The Potemkin Don
In 1787, four years after Russia had annexed Crimea for the first time (the second would occur 231 years later), Catherine the Great set off on a six-month trip to see her new acquisition. She had appointed Prince Grigory Potemkin governor-general of the new lands and instructed him to rebuild the region, which had suffered through years of warfare. Anxious to please his empress and lover, Potemkin reportedly constructed mobile villages along the Dnieper River and peopled them with soldiers dressed as happy peasants who waved to the royal barge sailing by. The buildings, however, were only cardboard facades built to hide Crimea’s sorry reality. The phrase “Potemkin Village” has subsequently come to mean “a pretentiously showy or imposing façade intended to mask or divert attention from an embarrassing or shabby fact or condition.”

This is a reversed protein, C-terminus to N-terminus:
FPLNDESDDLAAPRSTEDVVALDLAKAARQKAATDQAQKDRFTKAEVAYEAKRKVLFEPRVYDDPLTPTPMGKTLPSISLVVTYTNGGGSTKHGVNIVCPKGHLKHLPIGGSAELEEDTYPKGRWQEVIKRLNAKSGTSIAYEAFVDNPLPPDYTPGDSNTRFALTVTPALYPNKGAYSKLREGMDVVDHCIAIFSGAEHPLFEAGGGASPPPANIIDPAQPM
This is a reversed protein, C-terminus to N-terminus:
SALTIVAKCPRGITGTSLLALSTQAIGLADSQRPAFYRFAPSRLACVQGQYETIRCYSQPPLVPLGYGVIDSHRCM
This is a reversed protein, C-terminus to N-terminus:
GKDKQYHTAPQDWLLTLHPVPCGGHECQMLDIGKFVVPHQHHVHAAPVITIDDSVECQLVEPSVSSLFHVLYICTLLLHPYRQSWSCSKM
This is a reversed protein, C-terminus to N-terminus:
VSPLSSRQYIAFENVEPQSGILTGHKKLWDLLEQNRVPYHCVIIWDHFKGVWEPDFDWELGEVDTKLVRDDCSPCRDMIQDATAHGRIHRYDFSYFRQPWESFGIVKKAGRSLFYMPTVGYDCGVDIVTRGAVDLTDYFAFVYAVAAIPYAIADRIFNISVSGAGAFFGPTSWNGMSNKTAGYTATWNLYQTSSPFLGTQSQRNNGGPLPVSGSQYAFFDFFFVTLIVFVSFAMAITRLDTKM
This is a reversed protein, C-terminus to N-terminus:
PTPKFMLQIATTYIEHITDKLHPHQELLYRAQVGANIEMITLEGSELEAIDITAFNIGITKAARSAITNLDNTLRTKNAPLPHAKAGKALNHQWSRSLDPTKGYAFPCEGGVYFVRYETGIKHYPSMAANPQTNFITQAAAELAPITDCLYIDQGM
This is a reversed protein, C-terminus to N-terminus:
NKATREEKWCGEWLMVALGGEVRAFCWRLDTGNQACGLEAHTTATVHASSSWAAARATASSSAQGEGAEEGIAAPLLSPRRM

I thought of this as I read The Wall Street Journal’s recent editorial excoriating Donald Trump’s candidacy, demanding that he “change his act” by Labor Day. The Journal’s editorial page is reliably conservative, and its denunciation of Trump reflects the growing fear that his candidacy will imperil Republican candidates across the country. And so it advised him to adopt a façade to disguise the man American voters increasingly detest.
This is kind of refreshing. Instead of the usual charade of presenting the candidate as a “real person,” Trump is being told to fake it, to become a Potemkin candidate. The only problem is that he already is one – a pretentious façade masking a shabby condition – and people are finally seeing through it.